Recover From Road Rash

Simple and effective ways to treat close encounters with the Tarmac

Posted: 23 November 2009

Sooner or later, all triathletes hit the deck, and the result, more often than not, is road rash. Thankfully, such abrasions usually require only basic care, but it must be the right care. Dr Helen Iams has worked as Medical Director for races such as the US Pro Criterium Championships. "Pro riders give me lots of practice with road rash," she says. Here's her prescription for fast healing. 

First response

Before sizing up skin loss, check for other injuries. "I've had riders come into the medical tent with cracked-open helmets, but no idea they had hit their head," says Iams. If you're with a group and the injured rider has slow or slurred speech, call for medical assistance. If you're riding solo, carry a mobile phone. And if you're wondering how to evaluate the seriousness of a gash, Iams has a rule: if you can't stop the bleeding by applying pressure for 15 minutes, you need stitches.

Field dressing

After a crash, you may be tempted to douse your wound with water from your drinks bottle to clean it up. "That's not a bad idea to get rid of any dirt," says Iams, "but the bacteria on the bottle valve are bad." Antiseptic wipes are a much better bet, she says. 

Get the grit out 

Wash the rash as soon as you get home. To clean it well, says Iams, you should begin with painkillers. She recommends blanketing the wound with 10 x 10cm gauze pads saturated with antiseptic wash. "I let the wash soak in for a few minutes until the nerves are numbed," she says. Then she gently wipes the grime from the scrape using soap and water. "You need to get all the grit, bits of asphalt, everything," she says. "That stuff can have bacteria behind it." Stay clear of iodine, alcohol and hydrogen peroxide. 

"They damage skin cells. The less damage there is to the skin, the faster it heals." For stubborn, sticky contaminants such as road tar, Iams recommends baby oil. "It will dissolve the tar, and you won't need to scrub."

Let the healing begin

After you wash the area, cover the abrasion to keep it clean and moist. Iams applies bacitracin, which kills bacteria and prevents the wound from drying or sticking to the bandage. Then she uses generic nonstick, gauze-type bandages, secured with silk tape. "I use cheap dressings until the oozing stops, maybe for a few days," she says. Then it's time for advanced hydrocolloid bandages - precious items for road-rash victims. "Put them on, and just leave them for a week until they fall off," she says. "They keep bacteria out, but let water come through and evaporate." Iams's other days- after tips include icing the injured area to reduce swelling, and hotfooting it to your doctor if you think the wound requires a second opinion.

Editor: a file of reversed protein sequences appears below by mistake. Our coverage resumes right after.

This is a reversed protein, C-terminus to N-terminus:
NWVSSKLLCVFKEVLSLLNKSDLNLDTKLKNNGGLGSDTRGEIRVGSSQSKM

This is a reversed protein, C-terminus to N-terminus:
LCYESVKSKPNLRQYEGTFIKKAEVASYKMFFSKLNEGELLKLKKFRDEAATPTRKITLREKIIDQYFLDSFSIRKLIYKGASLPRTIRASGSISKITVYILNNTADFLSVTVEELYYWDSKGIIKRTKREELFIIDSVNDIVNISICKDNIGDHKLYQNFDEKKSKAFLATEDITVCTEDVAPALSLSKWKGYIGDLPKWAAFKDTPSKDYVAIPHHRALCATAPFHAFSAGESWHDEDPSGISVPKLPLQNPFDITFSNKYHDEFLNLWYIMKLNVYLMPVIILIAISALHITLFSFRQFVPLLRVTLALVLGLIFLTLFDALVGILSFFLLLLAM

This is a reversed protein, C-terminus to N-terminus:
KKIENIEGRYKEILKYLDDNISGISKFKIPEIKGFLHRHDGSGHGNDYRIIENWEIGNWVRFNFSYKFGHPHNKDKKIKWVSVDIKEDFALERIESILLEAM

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Discuss this article

Could have been an excellent piece - but will everyone have such items in their home, or know how to buy them? What's antiseptic wash? And bacitracin - can it be bought over the counter? Advanced hydrocolloid bandages? That's very American - we call them plasters or at least dressings here; bandages are totally different.

And a 10cm x 10cm  pad won't do much for a 20cm graze...

A negative response, I know, but not everyone has instant understanding of medical terms. Of course we can all use Google, but simple editing queries could have made this a very useful piece, if only as a reminder to top up the first aid box. 

Posted: 03/12/2009 at 15:54

I've used Melanin (i think thats the name) in the past ? Is that right ?
Posted: 03/12/2009 at 16:03

Melanin is the pigment in your skin and hair, Cougie.

Posted: 03/12/2009 at 16:27

bacitracin? Surely overuse of antibiotics, I doubt you would be able to get it here for road rash? 

Is this a badly pinched American article? 

Posted: 03/12/2009 at 16:28

Hydrocolloid dressings are things like Compeed, and the dressing you used was probably Melolin Cougie.


Posted: 03/12/2009 at 16:31

Oooh close ! Melolin it is ! Was a while ago.
Posted: 03/12/2009 at 16:46

Kwilter, I know that, and you know that - but many won't, and they will be further confused by the term 'bandages'.

And my point is illustrated perfectly by the 'ceptionally talented and intelligent Cougie's mistake. [points and laughs]
Posted: 03/12/2009 at 17:23

Those plasters are very very good.
Posted: 03/12/2009 at 17:31

they are indeed, pops. I very rarely suffer from blisters, luckily, but the odd occasion I've had to - brilliant.
Posted: 03/12/2009 at 17:48

I've used hydrocolloid plasters on cuts/grazes too and they were excellent for those too.  You do need to allow the wound to stop oozing before you apply them though.
Posted: 03/12/2009 at 17:52

Bandages is fine ( if a little dated ) but hydrowotsit, no idea. Slap some savlon Cream on and HTFU. Or get some spray skin stuff from booooots also made by savlon I think.
Posted: 03/12/2009 at 17:53

When I came off my bike a month ago, I wore short skirts to work so everyone could see my bruising.
Posted: 03/12/2009 at 17:55

Bandages is fine? For a plaster? PSC I'm more dated than you and I've never thought of bandages as anything other than a length of fabric.
Posted: 03/12/2009 at 17:56

Em, on reflection, yep, I'm with you on the bandage point Jj. (I'm flattered at your other comment, although suspect we are similarly young).
Posted: 03/12/2009 at 18:16

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